I already told you two ways to deal with the LED; just don't connect the stupid thing or take a Sharpie to it. Again, reread what I wrote, all of it!

Only the e-SATA connection will be at SATA II. For most applications, that would be plenty fast for a HDD. Unless you have a SATA III e-SATA port on your computer (many are only SATA II), you won't gain much, if any. The USB 3.0 is rated for up to 5.0 Gb/s but you probably won't get that kind of speed in actual use, no matter what kind of an enclosure you use. A USB 2.0 connection is the one that will really throttle an external HDD and should be avoided.

Speaking about backups, you are to be commended for wanting to backup your data now instead of waiting until after you have a catastrophic data loss but two months between backups is a rather long time. Keep in mind the that any data you generate since a previous backup will be subject to loss until you do get it backed up. I do daily data backups onto external drives (actually bare internal HDDs that I plug into an internal dock in my computer) using FreeFileSync. Using FreeFileSync is much faster, safer (if using the versioning feature), and easier than just copying data over to a backup drive. I just plug in the backup drive, open up FreeFileSync, and let it do all the work; the amount of time it takes can vary from a minute or two to no more than half an hour, depending on the amount of new or changed data that needs backing up (I have dumped as much as 20GB a day onto my computer but, typically, it's only a GB or less); cloning my data drives to external drives would take three hours or more no matter how much or how little data had changed. By doing my backups daily, I reduce the amount of data I could lose if something goes pear shaped in my computer dramatically.
Edited by Lady Fitzgerald - 3/27/14 at 7:29am
     
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post #8 of 17
Thread Starter 
Lady Fitzgerald, not to be rude.... but when you're done telling me what I should want, could you please read the OP? lol I'm not suddenly saying I want eSATA III and an enclosure that spins down an idle drive, its right there in the OP.

Yeah, I have a new PC with SATA III that can be changed to hot swap. I just have to run a cable a PCI back plate insert with eSATA III sockets. I'm exploring the option of getting an eSATA III expansion card while still looking for a PCI eSATA III back plate.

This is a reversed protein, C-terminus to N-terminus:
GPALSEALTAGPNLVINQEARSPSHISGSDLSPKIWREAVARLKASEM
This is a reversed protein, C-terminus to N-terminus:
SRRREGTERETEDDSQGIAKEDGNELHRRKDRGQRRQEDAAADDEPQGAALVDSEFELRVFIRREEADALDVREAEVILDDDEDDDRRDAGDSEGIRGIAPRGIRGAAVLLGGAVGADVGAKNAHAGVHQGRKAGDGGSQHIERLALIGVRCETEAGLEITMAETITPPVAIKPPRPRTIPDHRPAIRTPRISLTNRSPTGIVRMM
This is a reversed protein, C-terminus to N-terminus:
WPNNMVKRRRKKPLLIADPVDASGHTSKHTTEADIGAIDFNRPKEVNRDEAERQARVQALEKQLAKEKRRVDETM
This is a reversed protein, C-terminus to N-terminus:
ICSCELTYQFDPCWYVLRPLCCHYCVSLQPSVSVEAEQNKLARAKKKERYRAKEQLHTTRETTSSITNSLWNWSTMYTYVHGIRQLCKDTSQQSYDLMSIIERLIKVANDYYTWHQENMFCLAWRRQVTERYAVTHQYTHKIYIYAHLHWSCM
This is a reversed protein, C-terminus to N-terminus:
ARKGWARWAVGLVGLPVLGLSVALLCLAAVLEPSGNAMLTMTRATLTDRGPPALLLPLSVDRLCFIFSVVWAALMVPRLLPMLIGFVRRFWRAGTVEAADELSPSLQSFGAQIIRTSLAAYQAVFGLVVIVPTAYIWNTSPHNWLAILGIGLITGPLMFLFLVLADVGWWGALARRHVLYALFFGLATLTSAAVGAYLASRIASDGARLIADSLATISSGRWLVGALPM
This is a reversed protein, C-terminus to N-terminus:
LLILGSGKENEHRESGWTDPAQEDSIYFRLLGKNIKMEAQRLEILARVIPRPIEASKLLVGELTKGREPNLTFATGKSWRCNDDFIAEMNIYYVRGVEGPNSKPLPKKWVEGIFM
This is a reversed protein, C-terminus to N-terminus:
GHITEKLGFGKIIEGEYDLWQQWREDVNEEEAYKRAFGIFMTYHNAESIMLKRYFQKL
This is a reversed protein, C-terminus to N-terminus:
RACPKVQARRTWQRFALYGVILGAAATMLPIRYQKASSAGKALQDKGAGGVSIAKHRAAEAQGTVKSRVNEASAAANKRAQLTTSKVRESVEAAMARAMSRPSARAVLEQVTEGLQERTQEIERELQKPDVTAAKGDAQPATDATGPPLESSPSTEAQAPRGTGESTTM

Quote:
Originally Posted by Lady Fitzgerald View Post

Technically, that is true however, in the real world, SATA III HDDs work faster and have a larger buffer. I have two 2TB WD Blacks in my desktop rig: one is an older one rated for SATA II and the other one is SATA III. The SATA III HDD is noticeably snapper than the SATA II HDD, even when I ran them in a SATA II dock. Besides, the OP already has the HDDs; you just can't buy SATA II HDDs anymore unless they have been collecting dust on a shelf somewhere.

Exactly what I've read on a few other places. I like snappy, and that's exactly why I'm trying to get an eSATA III enclosure. biggrin.gif

However, there is one mechanical drive I've heard of that can take good advantage of SATA III. The new Seagate Constellation drives. They're supposed to be some of the fastest SATA III mechanical drives you can get, from what I hear. 128 cache! They're an enterprise drive and a little bit spendy, but if they really are that fast it sounds like its worth the cost. Probably great for gaming and still cost far less than SSD drives per GB. I don't know why I haven't seen any reviews on them. Be nice if someone did that. I might end up upgrading to one if I want a bigger drive for fast media and gaming. SSD still costs way too much per GB. That's why I'm not using one for this.